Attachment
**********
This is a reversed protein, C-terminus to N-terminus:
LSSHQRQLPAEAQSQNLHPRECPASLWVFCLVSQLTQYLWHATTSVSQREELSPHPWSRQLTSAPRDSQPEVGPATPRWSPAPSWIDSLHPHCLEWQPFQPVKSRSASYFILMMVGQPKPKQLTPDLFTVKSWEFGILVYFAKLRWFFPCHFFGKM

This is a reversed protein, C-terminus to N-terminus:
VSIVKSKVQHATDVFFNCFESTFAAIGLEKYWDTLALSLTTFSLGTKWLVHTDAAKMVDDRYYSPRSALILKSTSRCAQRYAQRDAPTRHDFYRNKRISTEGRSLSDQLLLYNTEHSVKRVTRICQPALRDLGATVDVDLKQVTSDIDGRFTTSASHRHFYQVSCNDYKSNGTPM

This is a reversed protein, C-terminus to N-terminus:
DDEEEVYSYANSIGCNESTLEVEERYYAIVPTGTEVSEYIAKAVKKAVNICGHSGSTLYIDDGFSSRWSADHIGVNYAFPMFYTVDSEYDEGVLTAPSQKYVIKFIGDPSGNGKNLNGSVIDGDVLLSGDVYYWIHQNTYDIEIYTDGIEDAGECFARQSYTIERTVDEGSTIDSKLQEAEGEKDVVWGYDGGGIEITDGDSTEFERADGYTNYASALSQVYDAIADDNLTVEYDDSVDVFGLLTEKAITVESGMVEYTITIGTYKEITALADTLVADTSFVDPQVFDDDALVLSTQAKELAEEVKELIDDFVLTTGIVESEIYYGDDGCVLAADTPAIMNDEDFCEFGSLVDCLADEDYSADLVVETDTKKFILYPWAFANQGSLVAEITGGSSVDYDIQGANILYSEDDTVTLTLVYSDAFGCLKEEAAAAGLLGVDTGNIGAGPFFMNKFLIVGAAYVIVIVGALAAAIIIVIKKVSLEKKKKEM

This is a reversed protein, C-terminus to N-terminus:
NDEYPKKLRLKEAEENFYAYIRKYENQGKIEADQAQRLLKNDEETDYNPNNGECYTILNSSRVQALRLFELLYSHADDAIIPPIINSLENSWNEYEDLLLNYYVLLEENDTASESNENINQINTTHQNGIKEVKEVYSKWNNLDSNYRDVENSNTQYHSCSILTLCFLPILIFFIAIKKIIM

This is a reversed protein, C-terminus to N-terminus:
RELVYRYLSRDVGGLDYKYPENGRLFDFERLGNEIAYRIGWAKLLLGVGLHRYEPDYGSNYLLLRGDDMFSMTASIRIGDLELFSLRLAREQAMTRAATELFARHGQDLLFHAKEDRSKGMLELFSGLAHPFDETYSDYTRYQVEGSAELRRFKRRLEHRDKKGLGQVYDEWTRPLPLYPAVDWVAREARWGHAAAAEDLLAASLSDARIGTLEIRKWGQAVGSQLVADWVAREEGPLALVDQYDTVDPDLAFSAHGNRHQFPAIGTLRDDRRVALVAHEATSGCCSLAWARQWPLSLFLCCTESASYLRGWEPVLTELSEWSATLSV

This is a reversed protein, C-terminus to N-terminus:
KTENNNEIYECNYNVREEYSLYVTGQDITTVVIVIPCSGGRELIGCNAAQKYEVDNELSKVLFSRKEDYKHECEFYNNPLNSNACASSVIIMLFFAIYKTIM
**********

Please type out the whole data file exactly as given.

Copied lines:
This is a reversed protein, C-terminus to N-terminus:
LSSHQRQLPAEAQSQNLHPRECPASLWVFCLVSQLTQYLWHATTSVSQREELSPHPWSRQLTSAPRDSQPEVGPATPRWSPAPSWIDSLHPHCLEWQPFQPVKSRSASYFILMMVGQPKPKQLTPDLFTVKSWEFGILVYFAKLRWFFPCHFFGKM

This is a reversed protein, C-terminus to N-terminus:
VSIVKSKVQHATDVFFNCFESTFAAIGLEKYWDTLALSLTTFSLGTKWLVHTDAAKMVDDRYYSPRSALILKSTSRCAQRYAQRDAPTRHDFYRNKRISTEGRSLSDQLLLYNTEHSVKRVTRICQPALRDLGATVDVDLKQVTSDIDGRFTTSASHRHFYQVSCNDYKSNGTPM

This is a reversed protein, C-terminus to N-terminus:
DDEEEVYSYANSIGCNESTLEVEERYYAIVPTGTEVSEYIAKAVKKAVNICGHSGSTLYIDDGFSSRWSADHIGVNYAFPMFYTVDSEYDEGVLTAPSQKYVIKFIGDPSGNGKNLNGSVIDGDVLLSGDVYYWIHQNTYDIEIYTDGIEDAGECFARQSYTIERTVDEGSTIDSKLQEAEGEKDVVWGYDGGGIEITDGDSTEFERADGYTNYASALSQVYDAIADDNLTVEYDDSVDVFGLLTEKAITVESGMVEYTITIGTYKEITALADTLVADTSFVDPQVFDDDALVLSTQAKELAEEVKELIDDFVLTTGIVESEIYYGDDGCVLAADTPAIMNDEDFCEFGSLVDCLADEDYSADLVVETDTKKFILYPWAFANQGSLVAEITGGSSVDYDIQGANILYSEDDTVTLTLVYSDAFGCLKEEAAAAGLLGVDTGNIGAGPFFMNKFLIVGAAYVIVIVGALAAAIIIVIKKVSLEKKKKEM

This is a reversed protein, C-terminus to N-terminus:
NDEYPKKLRLKEAEENFYAYIRKYENQGKIEADQAQRLLKNDEETDYNPNNGECYTILNSSRVQALRLFELLYSHADDAIIPPIINSLENSWNEYEDLLLNYYVLLEENDTASESNENINQINTTHQNGIKEVKEVYSKWNNLDSNYRDVENSNTQYHSCSILTLCFLPILIFFIAIKKIIM

This is a reversed protein, C-terminus to N-terminus:
RELVYRYLSRDVGGLDYKYPENGRLFDFERLGNEIAYRIGWAKLLLGVGLHRYEPDYGSNYLLLRGDDMFSMTASIRIGDLELFSLRLAREQAMTRAATELFARHGQDLLFHAKEDRSKGMLELFSGLAHPFDETYSDYTRYQVEGSAELRRFKRRLEHRDKKGLGQVYDEWTRPLPLYPAVDWVAREARWGHAAAAEDLLAASLSDARIGTLEIRKWGQAVGSQLVADWVAREEGPLALVDQYDTVDPDLAFSAHGNRHQFPAIGTLRDDRRVALVAHEATSGCCSLAWARQWPLSLFLCCTESASYLRGWEPVLTELSEWSATLSV

This is a reversed protein, C-terminus to N-terminus:
KTENNNEIYECNYNVREEYSLYVTGQDITTVVIVIPCSGGRELIGCNAAQKYEVDNELSKVLFSRKEDYKHECEFYNNPLNSNACASSVIIMLFFAIYKTIM